Press Regulation: where are we now? - Communications Committee Contents


1947-49First Royal Commission on the Press looks at press ethics and recommends a self-regulatory body of the press.
1953The General Council of the Press is created by the press.
1962Second Royal Commission on the Press looks at media ownership and economic issues. The General Council of the Press is replaced by the new Press Council.
1972The Younger Committee report on privacy is critical of the Press Council.
1974-77Third Royal Commission on the Press looks at editorial standards and freedom of choice for consumers. It suggests a new written Code of Practice. The Press Council rejects this.
1990The Government commissions Sir David Calcutt to Chair a Privacy Committee looking into press intrusion. The Privacy Committee recommends replacing the Press Council with a new Press Complaints Committee (PCC) underpinned by a new Code of Practice. The press is given 18 months to implement an improved self-regulatory regime.
1991PCC is set up with a Code of Practice.
1993Sir David Calcutt reports on the progress of the PCC. Though progress is made, he does not think it sufficiently in line with his original recommendations and recommends the introduction of a Statutory Press Complaints Tribunal. The Government does not act on this recommendation.
1993-95The House of Commons National Heritage Select Committee publishes a report on privacy and press intrusion. It makes recommendations on a new Statutory Press Ombudsman. The Government rejects these.
1997The death of Princess Diana leads to a substantial re-writing of the Code of Practice.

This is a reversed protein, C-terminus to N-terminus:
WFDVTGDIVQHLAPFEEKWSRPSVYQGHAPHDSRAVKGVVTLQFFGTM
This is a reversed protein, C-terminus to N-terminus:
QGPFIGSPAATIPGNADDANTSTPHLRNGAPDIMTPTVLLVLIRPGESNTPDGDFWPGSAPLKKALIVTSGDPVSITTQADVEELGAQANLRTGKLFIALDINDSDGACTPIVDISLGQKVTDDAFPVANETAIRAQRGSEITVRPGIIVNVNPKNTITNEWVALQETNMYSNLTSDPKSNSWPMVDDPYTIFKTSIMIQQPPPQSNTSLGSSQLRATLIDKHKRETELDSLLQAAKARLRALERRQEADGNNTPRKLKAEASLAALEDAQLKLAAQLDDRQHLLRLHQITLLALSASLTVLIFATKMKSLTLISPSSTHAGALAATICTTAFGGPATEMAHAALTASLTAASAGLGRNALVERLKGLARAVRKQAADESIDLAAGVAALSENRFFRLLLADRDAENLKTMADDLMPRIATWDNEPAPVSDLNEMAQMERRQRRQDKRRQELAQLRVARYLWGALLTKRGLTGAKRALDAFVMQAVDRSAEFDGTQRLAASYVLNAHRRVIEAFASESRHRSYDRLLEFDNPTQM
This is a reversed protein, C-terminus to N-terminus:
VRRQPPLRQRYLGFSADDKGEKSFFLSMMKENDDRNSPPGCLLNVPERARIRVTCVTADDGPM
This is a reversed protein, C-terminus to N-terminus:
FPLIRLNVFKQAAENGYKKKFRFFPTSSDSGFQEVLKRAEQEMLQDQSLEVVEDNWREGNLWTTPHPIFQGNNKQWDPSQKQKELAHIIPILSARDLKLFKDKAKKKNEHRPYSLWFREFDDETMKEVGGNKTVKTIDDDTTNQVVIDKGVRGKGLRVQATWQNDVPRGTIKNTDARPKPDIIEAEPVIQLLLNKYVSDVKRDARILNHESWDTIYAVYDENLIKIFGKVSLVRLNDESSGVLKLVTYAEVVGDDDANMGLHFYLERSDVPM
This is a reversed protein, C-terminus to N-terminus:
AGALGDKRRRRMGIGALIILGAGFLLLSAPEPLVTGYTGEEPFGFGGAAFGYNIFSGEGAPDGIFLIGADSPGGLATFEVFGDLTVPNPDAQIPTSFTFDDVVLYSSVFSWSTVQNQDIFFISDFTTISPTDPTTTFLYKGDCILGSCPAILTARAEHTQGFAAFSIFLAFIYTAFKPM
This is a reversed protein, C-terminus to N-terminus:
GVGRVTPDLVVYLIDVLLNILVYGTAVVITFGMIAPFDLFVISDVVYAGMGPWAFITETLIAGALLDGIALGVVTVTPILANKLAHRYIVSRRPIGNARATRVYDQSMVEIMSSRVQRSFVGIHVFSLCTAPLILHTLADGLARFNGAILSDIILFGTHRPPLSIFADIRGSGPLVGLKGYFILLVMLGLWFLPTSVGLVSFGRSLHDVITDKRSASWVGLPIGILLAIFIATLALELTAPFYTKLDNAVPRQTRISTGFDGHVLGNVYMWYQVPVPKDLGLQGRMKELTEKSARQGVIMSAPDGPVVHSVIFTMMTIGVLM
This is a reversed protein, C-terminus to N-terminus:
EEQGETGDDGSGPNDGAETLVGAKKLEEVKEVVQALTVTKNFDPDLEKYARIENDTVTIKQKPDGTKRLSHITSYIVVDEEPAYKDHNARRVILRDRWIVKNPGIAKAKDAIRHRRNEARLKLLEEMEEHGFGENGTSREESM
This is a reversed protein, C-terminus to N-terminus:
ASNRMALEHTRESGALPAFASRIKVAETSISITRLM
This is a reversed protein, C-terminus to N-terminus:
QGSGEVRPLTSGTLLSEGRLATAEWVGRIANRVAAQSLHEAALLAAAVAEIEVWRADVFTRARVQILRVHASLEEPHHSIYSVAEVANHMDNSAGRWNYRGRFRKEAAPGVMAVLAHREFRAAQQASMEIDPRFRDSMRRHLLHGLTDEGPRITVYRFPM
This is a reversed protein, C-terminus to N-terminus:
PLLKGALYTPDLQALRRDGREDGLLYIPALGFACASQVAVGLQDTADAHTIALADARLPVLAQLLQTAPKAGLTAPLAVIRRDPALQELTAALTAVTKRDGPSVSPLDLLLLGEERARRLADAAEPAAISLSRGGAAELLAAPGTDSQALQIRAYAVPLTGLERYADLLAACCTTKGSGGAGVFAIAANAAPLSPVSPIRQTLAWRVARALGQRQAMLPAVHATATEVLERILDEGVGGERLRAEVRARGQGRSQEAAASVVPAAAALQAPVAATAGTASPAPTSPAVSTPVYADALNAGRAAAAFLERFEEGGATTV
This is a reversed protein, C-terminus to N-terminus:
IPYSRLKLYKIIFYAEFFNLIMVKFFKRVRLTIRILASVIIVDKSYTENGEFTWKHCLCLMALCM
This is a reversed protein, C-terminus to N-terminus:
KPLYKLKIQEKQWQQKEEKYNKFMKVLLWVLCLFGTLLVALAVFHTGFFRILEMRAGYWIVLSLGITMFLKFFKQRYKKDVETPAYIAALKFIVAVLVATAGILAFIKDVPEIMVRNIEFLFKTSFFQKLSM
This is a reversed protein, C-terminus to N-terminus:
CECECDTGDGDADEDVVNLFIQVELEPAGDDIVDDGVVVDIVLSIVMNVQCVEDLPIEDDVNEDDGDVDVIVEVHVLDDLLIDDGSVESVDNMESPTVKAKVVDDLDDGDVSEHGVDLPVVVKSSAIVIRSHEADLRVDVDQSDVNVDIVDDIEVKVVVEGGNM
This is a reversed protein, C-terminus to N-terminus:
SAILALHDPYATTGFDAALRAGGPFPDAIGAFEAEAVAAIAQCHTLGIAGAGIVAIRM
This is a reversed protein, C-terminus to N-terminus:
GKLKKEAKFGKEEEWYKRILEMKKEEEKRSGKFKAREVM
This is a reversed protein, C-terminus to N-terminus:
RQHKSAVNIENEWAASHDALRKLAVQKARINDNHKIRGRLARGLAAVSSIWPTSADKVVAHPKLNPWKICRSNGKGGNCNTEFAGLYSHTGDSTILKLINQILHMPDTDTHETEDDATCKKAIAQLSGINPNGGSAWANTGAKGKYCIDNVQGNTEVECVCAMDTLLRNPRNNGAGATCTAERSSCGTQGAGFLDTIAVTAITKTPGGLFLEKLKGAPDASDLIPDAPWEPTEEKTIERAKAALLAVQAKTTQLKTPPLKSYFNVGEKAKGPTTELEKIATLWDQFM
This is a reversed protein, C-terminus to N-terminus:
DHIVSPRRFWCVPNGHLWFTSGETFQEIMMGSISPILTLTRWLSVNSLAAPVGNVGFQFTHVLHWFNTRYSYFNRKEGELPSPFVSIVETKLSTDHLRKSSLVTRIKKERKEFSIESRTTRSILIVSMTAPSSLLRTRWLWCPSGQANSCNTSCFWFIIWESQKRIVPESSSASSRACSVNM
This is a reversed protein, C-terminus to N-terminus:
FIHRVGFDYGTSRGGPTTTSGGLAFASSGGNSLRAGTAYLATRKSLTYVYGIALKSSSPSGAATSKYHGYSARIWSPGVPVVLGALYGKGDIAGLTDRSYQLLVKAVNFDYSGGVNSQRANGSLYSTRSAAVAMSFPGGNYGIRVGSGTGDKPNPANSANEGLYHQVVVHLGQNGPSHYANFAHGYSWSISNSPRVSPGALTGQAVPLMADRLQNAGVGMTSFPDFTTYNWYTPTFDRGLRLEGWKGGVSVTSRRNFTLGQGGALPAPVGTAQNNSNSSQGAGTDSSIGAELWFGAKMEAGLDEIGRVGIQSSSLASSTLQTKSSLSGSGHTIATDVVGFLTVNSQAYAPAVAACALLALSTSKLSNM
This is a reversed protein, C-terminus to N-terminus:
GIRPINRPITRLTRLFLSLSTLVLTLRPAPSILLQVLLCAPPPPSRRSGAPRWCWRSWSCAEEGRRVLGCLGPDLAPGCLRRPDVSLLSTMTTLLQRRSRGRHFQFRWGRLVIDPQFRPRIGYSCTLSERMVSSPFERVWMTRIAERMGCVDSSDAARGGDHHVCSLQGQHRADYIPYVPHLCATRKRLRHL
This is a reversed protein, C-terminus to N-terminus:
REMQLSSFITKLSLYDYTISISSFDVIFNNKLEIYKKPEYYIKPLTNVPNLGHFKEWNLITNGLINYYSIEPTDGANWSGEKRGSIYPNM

2003The House of Commons Culture, Media and Sport Select Committee publishes a report on privacy and media intrusion. It acknowledges on-going improvements at the PCC, but makes some suggested changes to the Code on new technology and subterfuge, as well as more transparency on appointments.
The Information Commissioner's Office (ICO) launches Operation Motorman looking into data protection offences. The press are found to be recipients of illegally obtained information.
2006The ICO publishes What Price Privacy? and What Price Privacy Now?, the latter listing the newspaper titles implicated in Operation Motorman.
2007Clive Goodman/Glenn Mulcaire are convicted with respect to the phone hacking scandal. The PCC publishes a report on the issue: Subterfuge and Newsgathering.
2009The Guardian phone hacking investigation takes place. The PCC publishes a further report in response: Phone Message Tapping Allegations (this is subsequently withdrawn on 6th July 2011).
Jan 2011Operating Weeting is launched.
July 2011Leveson Inquiry is announced. News of the World closes.
Oct 2011Baroness Buscombe resigns as Chair of the PCC.
Jan 2012During the Leveson Inquiry evidence is heard from the PCC and previous PCC staff, commissioners and chairs. Lord Hunt presents his proposals for a reformed PCC.
Mar 2012Lord Hunt announces the PCC is disbanding and its Director, Stephen Abell, departs.

Source: The Leveson Inquiry, Submission from the Department for Culture, Media and Sport.[218]

218   The Leveson Inquiry, An inquiry in the culture, practices and ethics of the press, Submission from the Department for Culture, Media and Sport, 'Narrative on Press Regulation', Back

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